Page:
This movie is set five years later and the revolution has morphed into something ugly. While initially the revolution promised freedom, at this point the small committee running the country is extremely repressive and is a dictatorship. Danton and his friends were angry at how the country wasn't better off in than it was BEFORE they got rid of their king, so they begin criticizing the government. The movie begins as the printer who makes critical pamphlets concerning the government is beaten and his business is destroyed.
While most of his films depict contemporary Poland or the tragic, formative World War II years, Wajda has also made a number of films set in the more distant past, including his epic about early nineteenth-century Poland, Ashesand the controversial Promised Landwhich recounts the cancerous growth of late nineteenth-century Lodz into a booming industrial city.
Dantonon first glance, might seem to be one of these straightforward period films, and, strangely, not about Poland at all. The film was based on the play The Danton Affair, by Stanis? Przybyszewska was a Communist whose sympathies lay with the radical Robespierre. Wajda revived the play inbut he turned it on its head, making a hero out of the more moderate Danton.
Bythe high point of the Solidarity liberation movement, he had arranged to make his version of the play into a film, a Polish-French coproduction with Gaumont. Studio scenes were to be done in Poland, while location scenes were to be shot in France. Martial law was imposed on December 13,however, in a coup directed by the Soviet Union: General Jaruzelski was installed, Solidarity outlawed, communications cut, a curfew introduced, and production in Poland became impossible.
The whole project was then transferred to Paris, with Wajda taking some of his Polish actors, including Wojciech Pszoniak, who plays Robespierre, and a small group of co-workers. Danton takes place in the spring ofalmost five years after the fall of the Bastille and immediately following a period when the revolutionary government, facing internal enemies, conspirators, and the advance of foreign armies on French territory, created the Committee of Public Safety and the Revolutionary Tribunal to repress its enemies and raise additional military forces.
But the Revolution began to turn on itself, with Robespierre gradually gaining ascendancy over Danton and establishing dictatorial control through the tribunal and the committee.
The hostility that the two men, both of them middle-class lawyers, feel for each other is as much personal as political.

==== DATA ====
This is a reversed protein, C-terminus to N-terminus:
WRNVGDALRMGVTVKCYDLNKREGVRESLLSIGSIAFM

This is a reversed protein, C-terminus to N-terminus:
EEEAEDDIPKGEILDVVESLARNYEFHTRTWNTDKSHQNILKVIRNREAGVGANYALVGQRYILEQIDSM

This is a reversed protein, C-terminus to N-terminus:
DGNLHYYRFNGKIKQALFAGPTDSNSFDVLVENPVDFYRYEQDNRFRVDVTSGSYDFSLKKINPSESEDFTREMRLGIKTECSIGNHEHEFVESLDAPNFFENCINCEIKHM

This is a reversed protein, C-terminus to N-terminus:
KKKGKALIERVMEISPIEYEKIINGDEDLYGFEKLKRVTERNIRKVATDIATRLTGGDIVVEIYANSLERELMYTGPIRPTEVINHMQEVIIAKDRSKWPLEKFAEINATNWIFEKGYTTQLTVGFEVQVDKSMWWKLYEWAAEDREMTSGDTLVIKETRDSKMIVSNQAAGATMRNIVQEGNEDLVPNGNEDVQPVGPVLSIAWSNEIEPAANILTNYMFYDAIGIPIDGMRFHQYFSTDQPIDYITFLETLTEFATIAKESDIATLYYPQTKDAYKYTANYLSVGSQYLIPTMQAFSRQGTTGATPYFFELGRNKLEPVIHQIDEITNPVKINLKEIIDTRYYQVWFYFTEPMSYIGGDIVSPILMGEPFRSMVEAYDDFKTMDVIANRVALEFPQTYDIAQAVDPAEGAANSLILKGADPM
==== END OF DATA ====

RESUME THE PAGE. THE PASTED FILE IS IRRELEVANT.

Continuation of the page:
He once supported the execution of the moderate Girondists but has tempered his political positions and now wants to provide a normal life for the people.
Despite their profound differences, Robespierre, knowing that rejecting the popular Danton could be politically dangerous, wants to unite with him to consolidate the power of the committee.
But Danton refuses to conciliate, and though a great deal of political maneuvering and speechifying follows, his fate is inevitable. In fact, he seems worn out emotionally, and politically careless and obtuse. But Wajda avoids the agitprop trap of turning Robespierre into a cardboard villain.
He humanizes this rigid character and shows him to be a man left without a real political choice, oppressed by his feeling that the triumph of the Revolution is no longer possible: He is far from a bloodthirsty man.
Wajda shot Danton, like his earlier, great anti-Communist film Man of Marblein a realistic fashion, with little stylization or virtuoso camera work. This decision was likely made in part because of his limited budget, which also caused him to eschew an elaborate costume epic, with scenes of mass turmoil and violence and thousands of extras, for a more intimate drama.
There are two stylistically heightened scenes, however, recalling the symbolic and expressionist imagery of earlier Wajda films, such as Ashes and Diamonds, both set in the squalid revolutionary prison la Force, and both serving to powerfully bring home the sense of how repressive the Revolution has become.Danton () - IMDb IMDb.
Georges Danton (Gérard Depardieu) and Maximilien Robespierre (Wojciech Pszoniak) fought side by side during the French Revolution. But when Danton takes control of France and starts executing citizens in droves, Robespierre feels it his duty to challenge his one-time comrade.
Danton (French pronunciation:) is a French language film depicting the last weeks of Georges Danton, one of the leaders of the French Revolution.
It is an adaptation of the Polish play The Danton Case by Stanisława r-bridal.comed by: Margaret Ménégoz. Nov 18, · The movie is basically about the conflict between two of the most striking personalities of the period, the two revolutionary leaders Danton and Robespierre, who were on the same side at the beginning but came to have fundamental philosophical differences that only the guillotine could settle.4/4.
Danton () "The revolution like Saturn devours its own children". A Critical Analysis of the Movie Danton Directed by Andrzej Wajda PAGES 1. WORDS View Full Essay. More essays like this: french revolution, the movie danton, andrzej wajda. Not sure what I'd do without @Kibin - Alfredo Alvarez, student @ Miami University.
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